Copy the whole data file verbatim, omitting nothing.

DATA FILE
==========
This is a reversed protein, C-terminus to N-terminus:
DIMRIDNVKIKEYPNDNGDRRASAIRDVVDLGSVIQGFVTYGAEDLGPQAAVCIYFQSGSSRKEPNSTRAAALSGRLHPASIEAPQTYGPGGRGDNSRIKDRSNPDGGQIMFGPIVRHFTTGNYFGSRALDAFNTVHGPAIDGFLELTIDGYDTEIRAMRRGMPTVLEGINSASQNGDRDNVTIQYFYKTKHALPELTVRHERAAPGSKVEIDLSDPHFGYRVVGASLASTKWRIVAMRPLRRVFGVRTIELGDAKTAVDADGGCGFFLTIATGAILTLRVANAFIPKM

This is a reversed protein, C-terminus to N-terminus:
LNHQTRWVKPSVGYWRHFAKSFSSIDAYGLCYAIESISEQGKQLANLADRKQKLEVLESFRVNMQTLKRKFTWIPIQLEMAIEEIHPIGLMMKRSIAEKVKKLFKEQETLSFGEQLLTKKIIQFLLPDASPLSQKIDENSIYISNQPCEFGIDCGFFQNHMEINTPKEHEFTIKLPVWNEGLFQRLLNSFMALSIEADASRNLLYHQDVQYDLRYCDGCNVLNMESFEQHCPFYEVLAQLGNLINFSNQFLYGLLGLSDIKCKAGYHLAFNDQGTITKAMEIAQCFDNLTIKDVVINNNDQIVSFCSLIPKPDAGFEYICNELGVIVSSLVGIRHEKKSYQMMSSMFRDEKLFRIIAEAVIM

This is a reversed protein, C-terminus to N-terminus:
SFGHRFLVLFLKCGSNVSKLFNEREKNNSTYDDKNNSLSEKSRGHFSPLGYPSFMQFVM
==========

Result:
This is a reversed protein, C-terminus to N-terminus:
DIMRIDNVKIKEYPNDNGDRRASAIRDVVDLGSVIQGFVTYGAEDLGPQAAVCIYFQSGSSRKEPNSTRAAALSGRLHPASIEAPQTYGPGGRGDNSRIKDRSNPDGGQIMFGPIVRHFTTGNYFGSRALDAFNTVHGPAIDGFLELTIDGYDTEIRAMRRGMPTVLEGINSASQNGDRDNVTIQYFYKTKHALPELTVRHERAAPGSKVEIDLSDPHFGYRVVGASLASTKWRIVAMRPLRRVFGVRTIELGDAKTAVDADGGCGFFLTIATGAILTLRVANAFIPKM

This is a reversed protein, C-terminus to N-terminus:
LNHQTRWVKPSVGYWRHFAKSFSSIDAYGLCYAIESISEQGKQLANLADRKQKLEVLESFRVNMQTLKRKFTWIPIQLEMAIEEIHPIGLMMKRSIAEKVKKLFKEQETLSFGEQLLTKKIIQFLLPDASPLSQKIDENSIYISNQPCEFGIDCGFFQNHMEINTPKEHEFTIKLPVWNEGLFQRLLNSFMALSIEADASRNLLYHQDVQYDLRYCDGCNVLNMESFEQHCPFYEVLAQLGNLINFSNQFLYGLLGLSDIKCKAGYHLAFNDQGTITKAMEIAQCFDNLTIKDVVINNNDQIVSFCSLIPKPDAGFEYICNELGVIVSSLVGIRHEKKSYQMMSSMFRDEKLFRIIAEAVIM

This is a reversed protein, C-terminus to N-terminus:
SFGHRFLVLFLKCGSNVSKLFNEREKNNSTYDDKNNSLSEKSRGHFSPLGYPSFMQFVM